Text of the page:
Grandma’s kitchen was bright. I remember sitting near a formica counter that was light blue, white, and yellow. I was eight. I sat up in my chair feeling very grown up as I requested my very first coffee.
“Does your mother let you drink coffee?” Grandma asked.
“Oh, yes, with breakfast all the time,” I said.
Her reply, “okay,” had the little hitch at the end that meant she didn’t quite believe me. Still, she poured me a half cup of the same instant coffee she was making for Grandad’s thermos and herself. It was horribly bitter. I gladly took the copious amounts of milk and sugar she offered to hide that awful taste. I was hooked.
Coffee was an adult beverage. It was akin to Betty Davis’s cigarettes and Dean Martin’s martinis during an age that shunned such vices. If you wanted to be sophisticated on the playground, a casual mention of how much you liked the new brand of coffee your mom just started using would vault you into cool for at least half a week. It really worked.
In high school French class, I learned my favorite way to drink coffee had a name, a sophisticated name, one that when used at the right moment was sure to garner more cool points, this time with the boys in computer club. Cafe au lait. Coffee drenched with milk and sugar. Heaven in a cup. I was still hooked.
Hooked was how I described the hold coffee had over me to my first love. I was nineteen and newly installed into my first college digs, a shared room in Lake Superior Hall dormitory at the University of Minnesota’s Duluth campus. We were sharing breakfast in the dining hall. Even from across the table, he’d noticed how badly I was shaking.
When I drank my first cup at Grandma’s table, coffee hadn’t given me the buzz so many coffee-drinkers seek. By junior high school, however, my adolescent nervous system had changed. The delightful brew I began to sip daily, hot or cold, in any form I could get it, made me shake. By mid-afternoon on just a half a cup of coffee drunk hours earlier, I shook like I was about to address the President of the United States. My best friends in debate club teased me for always being so nervous. I knew I had a problem, but in the days of “Just Say No” and anti-drug wars in Columbia, I wasn’t about to admit it. I tried quitting, but the cravings stopped me in my tracks. With or without coffee, I shook, but when I didn’t drink it my desire to do so consumed me until the next morning when I could sneak half a cup after my parents had left for work.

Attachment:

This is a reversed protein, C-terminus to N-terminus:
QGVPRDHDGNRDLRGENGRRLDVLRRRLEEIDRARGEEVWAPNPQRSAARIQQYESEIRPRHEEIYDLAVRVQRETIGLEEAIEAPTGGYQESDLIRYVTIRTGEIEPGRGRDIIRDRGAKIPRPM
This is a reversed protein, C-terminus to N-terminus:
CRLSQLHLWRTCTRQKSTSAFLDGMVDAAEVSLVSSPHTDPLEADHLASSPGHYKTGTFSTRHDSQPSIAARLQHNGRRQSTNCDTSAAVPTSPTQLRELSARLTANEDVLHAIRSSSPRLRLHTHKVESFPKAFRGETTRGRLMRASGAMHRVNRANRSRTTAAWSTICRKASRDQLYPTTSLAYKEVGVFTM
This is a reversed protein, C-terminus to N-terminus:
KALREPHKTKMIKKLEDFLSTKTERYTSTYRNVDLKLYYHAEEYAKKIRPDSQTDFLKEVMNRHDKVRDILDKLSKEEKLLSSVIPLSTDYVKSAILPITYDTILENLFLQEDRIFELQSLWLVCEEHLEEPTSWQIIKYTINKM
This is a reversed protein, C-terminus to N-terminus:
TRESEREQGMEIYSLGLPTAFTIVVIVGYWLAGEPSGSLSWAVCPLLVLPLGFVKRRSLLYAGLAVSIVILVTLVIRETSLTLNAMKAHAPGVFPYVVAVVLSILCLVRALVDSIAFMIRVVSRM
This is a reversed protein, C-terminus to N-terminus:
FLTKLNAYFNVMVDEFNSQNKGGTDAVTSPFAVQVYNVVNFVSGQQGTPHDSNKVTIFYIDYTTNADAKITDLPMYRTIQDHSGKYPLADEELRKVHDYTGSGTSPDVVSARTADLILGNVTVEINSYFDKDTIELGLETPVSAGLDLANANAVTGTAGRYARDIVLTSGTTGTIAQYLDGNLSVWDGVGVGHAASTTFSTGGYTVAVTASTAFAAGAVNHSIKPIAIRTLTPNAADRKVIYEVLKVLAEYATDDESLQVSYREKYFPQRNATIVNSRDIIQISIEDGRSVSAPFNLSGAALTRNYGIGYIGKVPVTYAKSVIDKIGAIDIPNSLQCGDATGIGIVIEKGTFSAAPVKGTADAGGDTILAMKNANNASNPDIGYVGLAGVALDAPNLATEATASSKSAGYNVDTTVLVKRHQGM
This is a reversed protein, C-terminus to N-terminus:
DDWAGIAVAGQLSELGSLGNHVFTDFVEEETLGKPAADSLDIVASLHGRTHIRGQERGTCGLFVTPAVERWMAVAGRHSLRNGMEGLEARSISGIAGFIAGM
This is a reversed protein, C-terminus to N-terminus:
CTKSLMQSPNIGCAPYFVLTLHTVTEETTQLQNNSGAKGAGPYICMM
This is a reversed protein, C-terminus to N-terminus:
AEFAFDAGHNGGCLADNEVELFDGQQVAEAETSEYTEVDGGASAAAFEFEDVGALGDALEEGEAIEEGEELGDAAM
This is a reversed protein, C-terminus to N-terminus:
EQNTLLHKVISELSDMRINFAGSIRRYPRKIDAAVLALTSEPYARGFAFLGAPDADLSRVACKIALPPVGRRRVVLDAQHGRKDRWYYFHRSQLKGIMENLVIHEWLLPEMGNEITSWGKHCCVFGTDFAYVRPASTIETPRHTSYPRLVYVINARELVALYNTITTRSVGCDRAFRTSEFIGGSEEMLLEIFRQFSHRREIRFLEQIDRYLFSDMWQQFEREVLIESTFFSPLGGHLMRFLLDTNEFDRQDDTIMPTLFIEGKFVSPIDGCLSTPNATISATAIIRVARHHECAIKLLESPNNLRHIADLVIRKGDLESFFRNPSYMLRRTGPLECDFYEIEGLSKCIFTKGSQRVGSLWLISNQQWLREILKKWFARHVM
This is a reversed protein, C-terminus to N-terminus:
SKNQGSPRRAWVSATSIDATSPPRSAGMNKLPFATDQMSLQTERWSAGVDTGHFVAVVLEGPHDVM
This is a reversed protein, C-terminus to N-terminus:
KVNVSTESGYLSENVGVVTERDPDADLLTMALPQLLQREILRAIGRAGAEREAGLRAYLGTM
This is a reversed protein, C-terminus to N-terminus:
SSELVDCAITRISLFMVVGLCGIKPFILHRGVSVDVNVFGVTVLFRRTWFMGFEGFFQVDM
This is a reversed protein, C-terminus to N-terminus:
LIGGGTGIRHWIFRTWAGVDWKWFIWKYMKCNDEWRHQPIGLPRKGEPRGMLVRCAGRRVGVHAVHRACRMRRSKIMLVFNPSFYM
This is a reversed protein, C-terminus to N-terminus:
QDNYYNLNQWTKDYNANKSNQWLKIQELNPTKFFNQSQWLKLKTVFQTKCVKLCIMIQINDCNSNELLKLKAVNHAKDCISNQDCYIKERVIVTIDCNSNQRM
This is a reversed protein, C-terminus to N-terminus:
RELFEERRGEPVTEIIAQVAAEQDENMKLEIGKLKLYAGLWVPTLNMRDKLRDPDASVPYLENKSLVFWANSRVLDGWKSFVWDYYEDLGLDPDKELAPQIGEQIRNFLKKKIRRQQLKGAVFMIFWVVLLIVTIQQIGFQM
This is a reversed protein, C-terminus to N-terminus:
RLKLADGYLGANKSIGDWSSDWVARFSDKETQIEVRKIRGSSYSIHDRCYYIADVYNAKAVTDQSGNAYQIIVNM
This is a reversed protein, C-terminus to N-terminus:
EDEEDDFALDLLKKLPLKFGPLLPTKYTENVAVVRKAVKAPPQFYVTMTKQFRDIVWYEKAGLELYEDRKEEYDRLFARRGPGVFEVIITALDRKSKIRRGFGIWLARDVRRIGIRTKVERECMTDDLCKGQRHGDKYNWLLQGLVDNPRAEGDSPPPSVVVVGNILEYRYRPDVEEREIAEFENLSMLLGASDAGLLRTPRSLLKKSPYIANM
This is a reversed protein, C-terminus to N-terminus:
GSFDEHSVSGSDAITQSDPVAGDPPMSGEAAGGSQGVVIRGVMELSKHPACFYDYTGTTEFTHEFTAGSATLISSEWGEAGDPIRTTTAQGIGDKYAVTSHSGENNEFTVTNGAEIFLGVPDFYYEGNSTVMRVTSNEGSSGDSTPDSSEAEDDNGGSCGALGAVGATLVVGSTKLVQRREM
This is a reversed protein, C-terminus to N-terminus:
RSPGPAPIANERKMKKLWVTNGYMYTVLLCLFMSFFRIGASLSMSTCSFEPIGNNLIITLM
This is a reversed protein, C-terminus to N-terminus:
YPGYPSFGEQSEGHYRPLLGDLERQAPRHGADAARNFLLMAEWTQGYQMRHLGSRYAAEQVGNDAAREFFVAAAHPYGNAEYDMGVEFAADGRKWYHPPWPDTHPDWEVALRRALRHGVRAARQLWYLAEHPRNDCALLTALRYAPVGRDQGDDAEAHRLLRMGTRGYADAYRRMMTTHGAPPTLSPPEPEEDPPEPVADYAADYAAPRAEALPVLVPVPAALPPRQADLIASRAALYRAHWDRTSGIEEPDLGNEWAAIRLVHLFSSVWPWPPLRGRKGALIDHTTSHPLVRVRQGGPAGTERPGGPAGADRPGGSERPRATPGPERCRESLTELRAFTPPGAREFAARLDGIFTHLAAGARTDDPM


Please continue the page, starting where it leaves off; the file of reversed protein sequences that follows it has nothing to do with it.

Days before he asked me why I was shaking, I’d quit cold-turkey. That last summer between high school and college was a heaven. By the end of high school. I’d decided to quit when I moved to college. Each day that summer I sipped my morning coffee slowly, luxuriously, knowing the end was drawing near. My first love was the first one to suggest my love of coffee was more than your casual affair. He had worldly experience, experience with addictions. He understood…and he didn’t laugh.
Twenty years have gone by, and I can drink an occasional brevé without stirring the cravings that visited my mind daily, then weekly, then monthly, then quarterly until I was near thirty years-old. Coffee was an addiction of my body more than my mind. I have the greatest respect for all those people who’ve struggled with substance abuse and won. Theirs is a daily fight that won’t end as mine has. Coffee opened a place for understanding and compassion in me that might never have opened had I never let her hook me. Coffee truly is Big Medicine.